Fenty is closing the book on his tenure as mayor

After his primary loss, Mayor Adrian M. Fenty is noting his successes, like last month's initiation of a bike-sharing program.
After his primary loss, Mayor Adrian M. Fenty is noting his successes, like last month's initiation of a bike-sharing program. (Bill O'leary)

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By Tim Craig
Tuesday, October 19, 2010

Mayor Adrian M. Fenty officially opened the renovated Georgetown Library on Monday, helping to cement a legacy that includes the largest expansion and upgrade of the District networks of libraries in the city's history.

Fenty, joined by his presumptive successor, Vincent C. Gray (D), and schoolchildren, cut the ribbon on a newly refurbished $18 million facility that includes public-access computers, an outdoor reading terrace, slate floors and a renovated space for the historic Peabody collection of books and artifacts on the District's history.

"This has been my entire term in coming," Fenty said. "We are finally here."

The ribbon-cutting begins what will likely turn into a farewell tour for Fenty as he prepares to leave office in January after being defeated by Gray in the Sept. 14 Democratic primary.

Since Fenty took office, the city has opened new or refurbished libraries in Takoma, Shaw, Deanwood, Anacostia and the Parklands-Turner neighborhood and on Benning Road NE. By the end of the next year, new or refurbished libraries are slated to open in Tenleytown, Washington Highlands, Petworth, Mount Pleasant and on 36th Place SE.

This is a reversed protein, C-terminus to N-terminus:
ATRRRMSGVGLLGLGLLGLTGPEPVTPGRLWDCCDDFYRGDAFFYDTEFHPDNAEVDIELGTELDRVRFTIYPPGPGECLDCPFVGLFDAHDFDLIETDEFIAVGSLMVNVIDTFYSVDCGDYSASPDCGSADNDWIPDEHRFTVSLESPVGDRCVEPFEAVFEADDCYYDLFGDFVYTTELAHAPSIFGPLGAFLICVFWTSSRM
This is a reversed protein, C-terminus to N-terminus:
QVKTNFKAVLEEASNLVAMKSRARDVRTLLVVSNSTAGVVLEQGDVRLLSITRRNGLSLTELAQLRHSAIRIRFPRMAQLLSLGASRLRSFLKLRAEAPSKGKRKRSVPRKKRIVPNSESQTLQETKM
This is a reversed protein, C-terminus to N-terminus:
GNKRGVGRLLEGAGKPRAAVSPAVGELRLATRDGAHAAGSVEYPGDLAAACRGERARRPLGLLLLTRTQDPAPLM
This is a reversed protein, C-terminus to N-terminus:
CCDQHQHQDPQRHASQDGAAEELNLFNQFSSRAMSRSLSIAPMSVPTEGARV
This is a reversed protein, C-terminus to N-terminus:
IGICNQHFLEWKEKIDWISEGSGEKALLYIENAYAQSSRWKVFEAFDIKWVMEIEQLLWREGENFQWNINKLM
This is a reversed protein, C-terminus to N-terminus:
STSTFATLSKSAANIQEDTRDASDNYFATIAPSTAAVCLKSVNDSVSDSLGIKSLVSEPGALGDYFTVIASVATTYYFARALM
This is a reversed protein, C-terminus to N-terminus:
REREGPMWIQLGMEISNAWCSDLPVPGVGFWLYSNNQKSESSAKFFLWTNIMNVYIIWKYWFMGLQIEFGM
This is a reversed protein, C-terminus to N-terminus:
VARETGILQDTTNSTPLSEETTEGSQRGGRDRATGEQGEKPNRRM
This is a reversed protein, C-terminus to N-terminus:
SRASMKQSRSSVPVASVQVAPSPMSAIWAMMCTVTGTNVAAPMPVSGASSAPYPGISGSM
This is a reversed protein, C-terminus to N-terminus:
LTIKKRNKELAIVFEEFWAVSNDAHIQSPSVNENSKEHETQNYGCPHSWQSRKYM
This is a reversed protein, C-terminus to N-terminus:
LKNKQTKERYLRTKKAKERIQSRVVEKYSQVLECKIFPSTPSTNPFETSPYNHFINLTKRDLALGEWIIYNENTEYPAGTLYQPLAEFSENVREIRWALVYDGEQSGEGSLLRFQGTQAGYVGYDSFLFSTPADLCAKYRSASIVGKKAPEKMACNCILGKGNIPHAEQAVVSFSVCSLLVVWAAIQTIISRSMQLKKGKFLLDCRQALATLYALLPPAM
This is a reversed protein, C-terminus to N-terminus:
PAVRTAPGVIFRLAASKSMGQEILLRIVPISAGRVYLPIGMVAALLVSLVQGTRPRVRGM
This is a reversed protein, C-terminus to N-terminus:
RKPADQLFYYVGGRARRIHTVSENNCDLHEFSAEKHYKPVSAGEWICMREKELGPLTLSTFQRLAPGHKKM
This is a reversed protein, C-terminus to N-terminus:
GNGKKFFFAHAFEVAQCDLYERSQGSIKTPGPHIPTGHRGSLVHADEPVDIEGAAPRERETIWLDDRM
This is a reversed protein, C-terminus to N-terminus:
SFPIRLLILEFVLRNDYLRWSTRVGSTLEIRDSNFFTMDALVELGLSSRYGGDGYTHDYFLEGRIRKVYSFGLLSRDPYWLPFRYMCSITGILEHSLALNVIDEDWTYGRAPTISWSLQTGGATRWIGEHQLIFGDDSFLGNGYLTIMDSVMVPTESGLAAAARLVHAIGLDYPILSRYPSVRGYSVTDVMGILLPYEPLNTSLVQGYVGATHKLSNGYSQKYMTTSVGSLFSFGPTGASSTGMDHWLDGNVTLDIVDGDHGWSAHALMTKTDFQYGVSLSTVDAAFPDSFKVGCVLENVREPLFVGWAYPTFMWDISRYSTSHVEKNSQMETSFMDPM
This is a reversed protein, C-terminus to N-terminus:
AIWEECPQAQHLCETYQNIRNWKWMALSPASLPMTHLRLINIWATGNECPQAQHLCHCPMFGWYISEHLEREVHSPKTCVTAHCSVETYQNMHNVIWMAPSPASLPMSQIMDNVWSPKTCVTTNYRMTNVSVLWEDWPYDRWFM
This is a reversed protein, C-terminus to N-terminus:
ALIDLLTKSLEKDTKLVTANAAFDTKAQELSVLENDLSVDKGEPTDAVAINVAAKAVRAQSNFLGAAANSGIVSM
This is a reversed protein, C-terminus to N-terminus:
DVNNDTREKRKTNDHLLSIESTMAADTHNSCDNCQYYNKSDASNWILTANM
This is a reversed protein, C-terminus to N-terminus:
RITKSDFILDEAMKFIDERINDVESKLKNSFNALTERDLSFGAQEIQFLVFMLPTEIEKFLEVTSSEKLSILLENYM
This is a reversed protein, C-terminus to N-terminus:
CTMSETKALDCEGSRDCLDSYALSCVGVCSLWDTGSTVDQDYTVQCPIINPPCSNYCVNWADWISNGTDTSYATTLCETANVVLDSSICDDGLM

Many of the projects originated under former mayor Anthony Williams (D) as part of a capital construction project he launched in 2005. But advocates say Fenty deserves credit for pushing the projects through to completion, despite a weak economy that drained city revenues.

"There is probably no other city that has done so much in such a short period of time," said John Hill, president of the District of Columbia Public Library Board. "It's not just about the edifice. It's the quality of the services and technology."

Before he and Gray cut the ribbon, Fenty seemed a bit nostalgic. He noted that it was the last time he would attend an official library opening as mayor.

"You can never open too many libraries," Fenty said in an interview. "I just like to get things done, and this is just the latest example."

But Fenty's push to build shiny new neighborhood amenities contributed to his political downfall in the primary.

During his campaign against Gray, Fenty was unable to shake allegations of cronyism and corruption for steering contracts to build recreation centers to a company run by one of his fraternity brothers. And Fenty's efforts to quickly push for the reconstruction of the Georgetown Library after it was damaged by a fire in 2007 opened him up to charges that he favored voters in wealthy, predominately white neighborhoods over more economically depressed areas of the city.

Still, now that the political season is winding down, Fenty's efforts are eliciting renewed respect from residents, advocates and politicians.


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